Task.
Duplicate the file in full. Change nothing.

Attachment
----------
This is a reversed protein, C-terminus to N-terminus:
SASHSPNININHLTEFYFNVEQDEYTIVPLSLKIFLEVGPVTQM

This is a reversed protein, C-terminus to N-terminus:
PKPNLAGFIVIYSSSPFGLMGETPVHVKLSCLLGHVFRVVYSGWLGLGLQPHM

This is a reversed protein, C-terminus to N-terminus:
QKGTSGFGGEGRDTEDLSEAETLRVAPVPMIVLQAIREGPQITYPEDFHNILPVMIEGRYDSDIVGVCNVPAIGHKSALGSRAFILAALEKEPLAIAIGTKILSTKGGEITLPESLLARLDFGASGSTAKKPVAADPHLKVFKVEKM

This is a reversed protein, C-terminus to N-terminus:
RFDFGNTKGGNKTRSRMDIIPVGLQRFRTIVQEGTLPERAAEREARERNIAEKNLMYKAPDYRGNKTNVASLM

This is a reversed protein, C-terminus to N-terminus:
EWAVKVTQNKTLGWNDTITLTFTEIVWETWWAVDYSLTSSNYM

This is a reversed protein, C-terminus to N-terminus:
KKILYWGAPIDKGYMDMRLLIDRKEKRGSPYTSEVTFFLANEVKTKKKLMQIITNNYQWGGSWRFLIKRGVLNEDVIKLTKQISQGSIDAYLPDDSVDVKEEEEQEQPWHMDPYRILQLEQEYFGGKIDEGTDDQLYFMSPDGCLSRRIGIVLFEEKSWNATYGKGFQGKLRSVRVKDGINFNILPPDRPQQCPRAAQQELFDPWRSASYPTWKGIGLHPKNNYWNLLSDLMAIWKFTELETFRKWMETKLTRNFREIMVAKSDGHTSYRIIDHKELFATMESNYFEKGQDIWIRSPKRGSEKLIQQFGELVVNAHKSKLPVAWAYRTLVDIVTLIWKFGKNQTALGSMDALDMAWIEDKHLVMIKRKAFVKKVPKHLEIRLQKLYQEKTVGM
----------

This is a reversed protein, C-terminus to N-terminus:
SASHSPNININHLTEFYFNVEQDEYTIVPLSLKIFLEVGPVTQM

This is a reversed protein, C-terminus to N-terminus:
PKPNLAGFIVIYSSSPFGLMGETPVHVKLSCLLGHVFRVVYSGWLGLGLQPHM

This is a reversed protein, C-terminus to N-terminus:
QKGTSGFGGEGRDTEDLSEAETLRVAPVPMIVLQAIREGPQITYPEDFHNILPVMIEGRYDSDIVGVCNVPAIGHKSALGSRAFILAALEKEPLAIAIGTKILSTKGGEITLPESLLARLDFGASGSTAKKPVAADPHLKVFKVEKM

This is a reversed protein, C-terminus to N-terminus:
RFDFGNTKGGNKTRSRMDIIPVGLQRFRTIVQEGTLPERAAEREARERNIAEKNLMYKAPDYRGNKTNVASLM

This is a reversed protein, C-terminus to N-terminus:
EWAVKVTQNKTLGWNDTITLTFTEIVWETWWAVDYSLTSSNYM

This is a reversed protein, C-terminus to N-terminus:
KKILYWGAPIDKGYMDMRLLIDRKEKRGSPYTSEVTFFLANEVKTKKKLMQIITNNYQWGGSWRFLIKRGVLNEDVIKLTKQISQGSIDAYLPDDSVDVKEEEEQEQPWHMDPYRILQLEQEYFGGKIDEGTDDQLYFMSPDGCLSRRIGIVLFEEKSWNATYGKGFQGKLRSVRVKDGINFNILPPDRPQQCPRAAQQELFDPWRSASYPTWKGIGLHPKNNYWNLLSDLMAIWKFTELETFRKWMETKLTRNFREIMVAKSDGHTSYRIIDHKELFATMESNYFEKGQDIWIRSPKRGSEKLIQQFGELVVNAHKSKLPVAWAYRTLVDIVTLIWKFGKNQTALGSMDALDMAWIEDKHLVMIKRKAFVKKVPKHLEIRLQKLYQEKTVGM